Florida guard James Wilson reconsiders transfer for now
GAINESVILLE, Fla. -- Florida guard James Wilson has been on campus since last July, working out with teammates and waiting to get on the field.
He finally practiced Wednesday.
Wilson, who asked to be released from his scholarship so he could transfer, was the biggest surprise at the Gators' first spring practice. Although he worked mostly on the side because he's recovering from knee surgery, it was a positive sign that coach Urban Meyer might be able to keep the former Parade All-American in Gainesville.
"I'm here, so I'm going to make the most of my situation right now," Wilson said. "I want to keep an open mind and have a chance to play with the guys. I'm still weighing my options."
Wilson, a 6-foot-5, 305-pound redshirt freshman from nearby St. Augustine, injured his left knee in high school and had micro-fracture surgery to repair a meniscal injury last summer. He had another one in September.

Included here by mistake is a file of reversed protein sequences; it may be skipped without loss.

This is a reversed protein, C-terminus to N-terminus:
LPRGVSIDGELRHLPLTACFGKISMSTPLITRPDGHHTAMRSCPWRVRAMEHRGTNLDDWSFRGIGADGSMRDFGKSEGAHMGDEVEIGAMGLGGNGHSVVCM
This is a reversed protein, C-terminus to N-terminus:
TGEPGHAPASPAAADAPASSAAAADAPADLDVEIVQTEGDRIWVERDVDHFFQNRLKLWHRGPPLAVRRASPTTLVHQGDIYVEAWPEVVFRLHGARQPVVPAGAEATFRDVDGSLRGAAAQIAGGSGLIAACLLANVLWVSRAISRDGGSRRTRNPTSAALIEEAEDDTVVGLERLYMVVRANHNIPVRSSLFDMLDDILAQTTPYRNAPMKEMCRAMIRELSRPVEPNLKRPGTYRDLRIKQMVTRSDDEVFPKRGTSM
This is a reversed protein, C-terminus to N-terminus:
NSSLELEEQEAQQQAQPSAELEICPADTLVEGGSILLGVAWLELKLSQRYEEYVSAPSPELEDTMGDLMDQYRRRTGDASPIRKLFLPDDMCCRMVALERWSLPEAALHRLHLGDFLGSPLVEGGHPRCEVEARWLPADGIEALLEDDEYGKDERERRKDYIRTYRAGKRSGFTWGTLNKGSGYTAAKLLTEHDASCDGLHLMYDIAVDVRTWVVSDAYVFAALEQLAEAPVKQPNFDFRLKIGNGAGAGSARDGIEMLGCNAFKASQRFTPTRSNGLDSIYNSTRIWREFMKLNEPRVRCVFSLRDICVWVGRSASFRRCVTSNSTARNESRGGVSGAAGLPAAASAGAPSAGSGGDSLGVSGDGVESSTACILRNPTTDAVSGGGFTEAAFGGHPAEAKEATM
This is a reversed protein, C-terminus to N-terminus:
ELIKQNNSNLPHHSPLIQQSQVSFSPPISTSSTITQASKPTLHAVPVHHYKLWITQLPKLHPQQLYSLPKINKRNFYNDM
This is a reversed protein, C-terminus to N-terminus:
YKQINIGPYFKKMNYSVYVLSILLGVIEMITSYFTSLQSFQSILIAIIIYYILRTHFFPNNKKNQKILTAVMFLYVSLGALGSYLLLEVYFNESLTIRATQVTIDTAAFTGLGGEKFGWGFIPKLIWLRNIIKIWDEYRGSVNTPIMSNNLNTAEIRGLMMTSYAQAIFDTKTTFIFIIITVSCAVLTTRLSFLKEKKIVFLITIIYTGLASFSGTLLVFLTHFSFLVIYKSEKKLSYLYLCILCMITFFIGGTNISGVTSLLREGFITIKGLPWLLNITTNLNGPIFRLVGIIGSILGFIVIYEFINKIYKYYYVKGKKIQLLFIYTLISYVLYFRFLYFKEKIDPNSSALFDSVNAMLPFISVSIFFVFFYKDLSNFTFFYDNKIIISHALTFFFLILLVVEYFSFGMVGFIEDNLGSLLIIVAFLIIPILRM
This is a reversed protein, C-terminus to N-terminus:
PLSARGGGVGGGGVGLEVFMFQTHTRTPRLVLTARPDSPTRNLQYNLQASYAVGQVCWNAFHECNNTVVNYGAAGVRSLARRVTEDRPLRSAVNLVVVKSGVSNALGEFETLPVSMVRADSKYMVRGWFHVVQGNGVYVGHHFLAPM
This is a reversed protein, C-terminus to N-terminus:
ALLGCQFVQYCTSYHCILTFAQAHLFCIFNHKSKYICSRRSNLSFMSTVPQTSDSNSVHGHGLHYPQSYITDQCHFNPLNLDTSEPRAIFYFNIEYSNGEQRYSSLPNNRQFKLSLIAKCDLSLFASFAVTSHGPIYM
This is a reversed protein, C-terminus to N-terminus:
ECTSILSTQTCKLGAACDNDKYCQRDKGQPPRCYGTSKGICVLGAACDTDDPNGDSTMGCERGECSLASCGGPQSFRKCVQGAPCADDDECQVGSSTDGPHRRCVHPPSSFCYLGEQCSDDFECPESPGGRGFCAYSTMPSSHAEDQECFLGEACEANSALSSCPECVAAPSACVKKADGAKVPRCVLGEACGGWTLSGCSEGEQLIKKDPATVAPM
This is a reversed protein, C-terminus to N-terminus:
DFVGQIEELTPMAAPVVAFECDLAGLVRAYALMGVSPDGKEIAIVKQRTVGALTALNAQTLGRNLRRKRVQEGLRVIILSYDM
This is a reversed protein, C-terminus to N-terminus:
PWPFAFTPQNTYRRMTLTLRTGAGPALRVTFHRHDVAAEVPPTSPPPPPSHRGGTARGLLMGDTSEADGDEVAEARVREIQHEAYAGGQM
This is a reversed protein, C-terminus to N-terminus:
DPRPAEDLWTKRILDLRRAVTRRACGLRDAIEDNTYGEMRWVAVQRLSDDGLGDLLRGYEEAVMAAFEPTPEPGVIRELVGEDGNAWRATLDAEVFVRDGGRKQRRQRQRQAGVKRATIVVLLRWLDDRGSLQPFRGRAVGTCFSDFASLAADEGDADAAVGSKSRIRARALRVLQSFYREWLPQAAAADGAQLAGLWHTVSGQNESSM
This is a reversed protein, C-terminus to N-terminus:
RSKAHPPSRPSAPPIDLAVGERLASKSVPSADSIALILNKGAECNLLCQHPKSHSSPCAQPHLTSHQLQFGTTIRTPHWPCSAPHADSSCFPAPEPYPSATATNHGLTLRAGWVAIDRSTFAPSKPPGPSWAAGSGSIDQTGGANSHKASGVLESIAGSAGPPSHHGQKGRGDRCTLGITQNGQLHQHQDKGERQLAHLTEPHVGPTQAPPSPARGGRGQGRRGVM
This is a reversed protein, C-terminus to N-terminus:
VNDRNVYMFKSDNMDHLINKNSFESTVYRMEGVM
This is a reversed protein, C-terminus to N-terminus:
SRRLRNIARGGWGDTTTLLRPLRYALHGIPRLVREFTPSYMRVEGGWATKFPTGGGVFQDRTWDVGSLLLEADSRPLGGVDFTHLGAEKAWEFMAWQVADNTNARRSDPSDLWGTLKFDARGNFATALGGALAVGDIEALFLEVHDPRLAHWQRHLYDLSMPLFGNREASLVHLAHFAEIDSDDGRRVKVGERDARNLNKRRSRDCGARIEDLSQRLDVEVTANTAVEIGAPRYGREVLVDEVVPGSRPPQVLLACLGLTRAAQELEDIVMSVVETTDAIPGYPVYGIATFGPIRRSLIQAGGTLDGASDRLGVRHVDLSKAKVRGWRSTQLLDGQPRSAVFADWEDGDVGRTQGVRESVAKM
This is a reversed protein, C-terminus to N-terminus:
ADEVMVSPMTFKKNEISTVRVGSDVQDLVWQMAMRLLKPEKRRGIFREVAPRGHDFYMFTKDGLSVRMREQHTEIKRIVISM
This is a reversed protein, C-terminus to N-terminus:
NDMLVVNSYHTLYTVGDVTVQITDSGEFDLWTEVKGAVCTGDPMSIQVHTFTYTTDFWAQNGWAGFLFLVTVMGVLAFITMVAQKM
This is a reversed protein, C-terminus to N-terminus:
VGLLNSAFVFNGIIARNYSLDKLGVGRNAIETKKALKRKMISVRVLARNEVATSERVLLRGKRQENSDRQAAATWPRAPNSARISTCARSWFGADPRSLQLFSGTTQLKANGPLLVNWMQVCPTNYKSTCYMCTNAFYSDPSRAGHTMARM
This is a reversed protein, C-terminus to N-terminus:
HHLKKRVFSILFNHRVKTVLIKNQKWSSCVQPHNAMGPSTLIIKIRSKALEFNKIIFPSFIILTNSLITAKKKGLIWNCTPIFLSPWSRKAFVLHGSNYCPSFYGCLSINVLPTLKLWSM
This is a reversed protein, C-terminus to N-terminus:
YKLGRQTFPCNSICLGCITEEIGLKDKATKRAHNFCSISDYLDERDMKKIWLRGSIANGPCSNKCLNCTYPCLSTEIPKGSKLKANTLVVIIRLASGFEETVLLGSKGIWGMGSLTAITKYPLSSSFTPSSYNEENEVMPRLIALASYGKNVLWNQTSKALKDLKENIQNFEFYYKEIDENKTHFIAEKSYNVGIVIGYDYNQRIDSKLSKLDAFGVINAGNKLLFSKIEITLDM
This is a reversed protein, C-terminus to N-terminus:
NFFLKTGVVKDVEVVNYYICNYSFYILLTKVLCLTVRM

Making matters worse, he injured his right knee in a scooter accident last fall.
Unable to practice and play, he felt disconnected from teammates and decided he wanted to transfer to Wake Forest.
But Meyer denied his request, asking him to give Florida a second chance. Wilson agreed -- at least for now.
He called Meyer on Tuesday and told him he would be at every spring practice.
"I decided to come because I didn't want to have any regrets if I do decide to leave or if I did leave," Wilson said. "Just prove I'm a competitor. I've heard a lot of rumors saying I'm not. Just want to show people what I do and get better in the long run."
Wilson hopes to be able to practice fully in two or three weeks. But it's unlikely he'll play in the spring game April 12.
Wilson could help the Gators this fall -- the main reason Meyer denied his transfer request. Florida lost two starters on the line and expect plenty of competition for the open spots.
As for his knees, Wilson said they felt "better than ever, stronger than ever."
Meyer, meanwhile, was just glad to have Wilson back, and he hopes to persuade him to stay.
"I'm proud of him for coming out here," Meyer said. "It says a lot about him."
Copyright 2008 by The Associated Press
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